About unorthodox Holiday traditions (for me, Hannukah)–how about panini? Any time of year is the right time of year for one. We’ve done two grilled sandwich posts here on the website. Now, our official panini post isn’t quite right for Hannukah (there’s ham in it, but you can leave it out, of course). Our other grilled sandwich post is more American style than Italian–also fantastic. Read More
Jeff will join forces with New York Times food writer Martha Rose Shulman to create perfect pizza crust and imaginative toppings (guess who’s doing which), in a benefit for Minneapolis’s Legal Rights Center, a non-profit legal organization dedicated to diverting kids from the criminal justice system and into restorative justice programs. The baking demo will be from 4:00pm to 5:30pm on November 30, 2017 ($150 donation to LRC). After the demo with Jeff and Martha, starting at 5:30pm, it’ll be an evening of great conversation with great Twin Cities cooks and foodies who’ll be in attendance, including Lucia Watson (founder of Lucia’s restaurant and cookbook author), Beth Dooley (Twin Cities food writer and cook book author, and Matt Morgan (chef from The Bachelor Farmer, Heartland, Aquavit, and Chef’s Taverna). There’s an additional $100 donation if you choose to stay after the demo.
In the Kindle version, the Stollen recipe omitted two items from the Ingredients list: Those are: 1/2 teaspoon of ground cardamom, and 1 1/2 cups (9 ounces or 255 grams) of mixed dried or candied fruit. The mixture could include raisins (golden or not), dried pineapple, dried apricots, dried cherries, and candied citrus peel, in whatever proportions you’d like.
Page 35, Volumes conversion chart: 1 teaspoon is equal to 1/6 ounce, not 1/3. Metric volume is correct.
Page 85, Ingredient chart, all-purpose flour should read 6 cups | 1 pound 14 ounces | 850 grams
Page 115, Conchas, yield: Should read “Makes 8 buns”
Page 153, Whole-Grain Challah Dough, Step 2 should read “Combine the water, honey, oil, vanilla, and eggs.”
Page 173, Chocolate-Raisin Babka Bundt, Step 1: says to add milk, but the ingredient lists says water. The recipe was developed with water, but the truth is, you can use either.
Page 189, Truck Stop Cinnamon Rolls makes 4 rolls, not 8.
Page 225, Panettone, Step 5 should read “On baking day, grease a 6-inch panettone or brioche pan with butter.”
Page 249, Finnish Pulla, Step 9 omits using the walnuts we called for in the ingredients list on page 248. Step 9 should have ended with “Sprinkle with raw sugar (or regular granulated white sugar) and walnuts.”
Page 262, Saint Lucia Saffron Buns, Step 2 should read “… whisk together the bread flour with the potato flour.”
Page 275, Hot Cross Buns should include a yield statement at the top of the ingredients table: “Makes about 25 buns”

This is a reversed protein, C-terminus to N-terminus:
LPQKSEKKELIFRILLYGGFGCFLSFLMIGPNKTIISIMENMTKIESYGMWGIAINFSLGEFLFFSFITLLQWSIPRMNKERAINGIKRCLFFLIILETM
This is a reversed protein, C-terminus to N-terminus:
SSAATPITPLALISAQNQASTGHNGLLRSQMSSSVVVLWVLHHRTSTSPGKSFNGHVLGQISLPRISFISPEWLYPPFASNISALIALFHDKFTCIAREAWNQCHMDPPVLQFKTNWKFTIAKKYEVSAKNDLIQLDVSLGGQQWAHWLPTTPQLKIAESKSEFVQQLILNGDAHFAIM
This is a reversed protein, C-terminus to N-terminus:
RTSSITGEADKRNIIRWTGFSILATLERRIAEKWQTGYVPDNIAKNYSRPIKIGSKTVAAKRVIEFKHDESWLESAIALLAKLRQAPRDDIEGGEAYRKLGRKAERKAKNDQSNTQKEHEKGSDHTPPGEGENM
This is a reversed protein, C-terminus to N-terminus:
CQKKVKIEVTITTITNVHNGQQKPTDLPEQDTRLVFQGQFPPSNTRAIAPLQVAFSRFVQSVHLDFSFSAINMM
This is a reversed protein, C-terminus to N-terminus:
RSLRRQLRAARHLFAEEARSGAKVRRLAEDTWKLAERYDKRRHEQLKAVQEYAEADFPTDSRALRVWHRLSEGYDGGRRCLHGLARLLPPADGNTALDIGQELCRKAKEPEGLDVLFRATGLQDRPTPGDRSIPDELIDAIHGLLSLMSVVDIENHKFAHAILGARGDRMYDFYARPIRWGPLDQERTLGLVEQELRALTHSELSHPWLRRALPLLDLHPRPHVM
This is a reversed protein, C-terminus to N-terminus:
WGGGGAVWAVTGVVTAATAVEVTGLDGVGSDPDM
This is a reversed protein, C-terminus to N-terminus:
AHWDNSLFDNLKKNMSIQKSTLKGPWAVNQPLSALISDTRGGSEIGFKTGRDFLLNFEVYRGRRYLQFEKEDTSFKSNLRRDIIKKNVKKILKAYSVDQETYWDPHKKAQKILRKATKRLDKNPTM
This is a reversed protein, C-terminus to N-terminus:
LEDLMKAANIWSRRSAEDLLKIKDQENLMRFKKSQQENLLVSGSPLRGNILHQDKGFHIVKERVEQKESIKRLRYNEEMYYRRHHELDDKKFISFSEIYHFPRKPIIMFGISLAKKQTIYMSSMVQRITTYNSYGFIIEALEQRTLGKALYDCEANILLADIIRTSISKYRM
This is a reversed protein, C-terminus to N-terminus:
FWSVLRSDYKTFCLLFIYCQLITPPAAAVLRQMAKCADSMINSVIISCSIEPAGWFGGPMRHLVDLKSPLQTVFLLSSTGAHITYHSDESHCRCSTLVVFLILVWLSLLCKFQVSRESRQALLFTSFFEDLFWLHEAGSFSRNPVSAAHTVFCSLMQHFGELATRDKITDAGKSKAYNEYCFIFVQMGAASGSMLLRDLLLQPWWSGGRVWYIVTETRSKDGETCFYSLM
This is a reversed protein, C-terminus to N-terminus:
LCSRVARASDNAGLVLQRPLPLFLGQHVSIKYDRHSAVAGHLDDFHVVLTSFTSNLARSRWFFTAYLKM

Page 286, Easter Raisin Bread (Mazanec), Step 2, in keeping with the ingredients list, should call for milk, not water, and read “Mix the yeast, salt, sugar, eggs, melted butter, extracts, and lemon zest with the milk in a…”
We’ve had a lovely Autumn here in Minnesota, with warm weather lasting far into October. However, November has brought about a winter chill, and, with it, the desire to head to the kitchen and bake with cinnamon and pumpkin. Often I turn to cinnamon rolls or caramel rolls, but I decided this time around to make Monkey Bread.
Monkey Bread is easy to make. It’s basically a pull-apart cinnamon roll baked in a Bundt or loaf pan. Zoë has posted a standard recipe before, but today I’m doing one made with pumpkin spices: cinnamon, ginger, nutmeg, and cloves, and topped with a cream cheese icing. It’s the perfect way to celebrate the coming cold.
These cookies were just featured in the New York Times! We’re so thrilled for Sarah and it just confirms what we already know about them, they are AWESOME!
You are on the right site, we are just taking a short break from baking bread to bring you one of our absolute favorite recipes from Sarah’s new book, The Vanilla Bean Baking Book. You all know Sarah’s gorgeous work here on Breadin5, but you may not be as familiar with her baking website. Sarah has been working with us on the Breadin5 website and has been instrumental in our cookbook photoshoots as a food stylist. During our last marathon photo session she brought us cakes, cookies, scones and even pie she was testing for her own cookbook. When she brought in these chocolate chip cookies we took a moment out of the shoot to declare them the best cookies any of us had ever had. I do not say that lightly, considering I had a cookie company in college, have baked no fewer than 500 chocolate chip cookie recipes and have consumed even more. These are the best and now you have the recipe.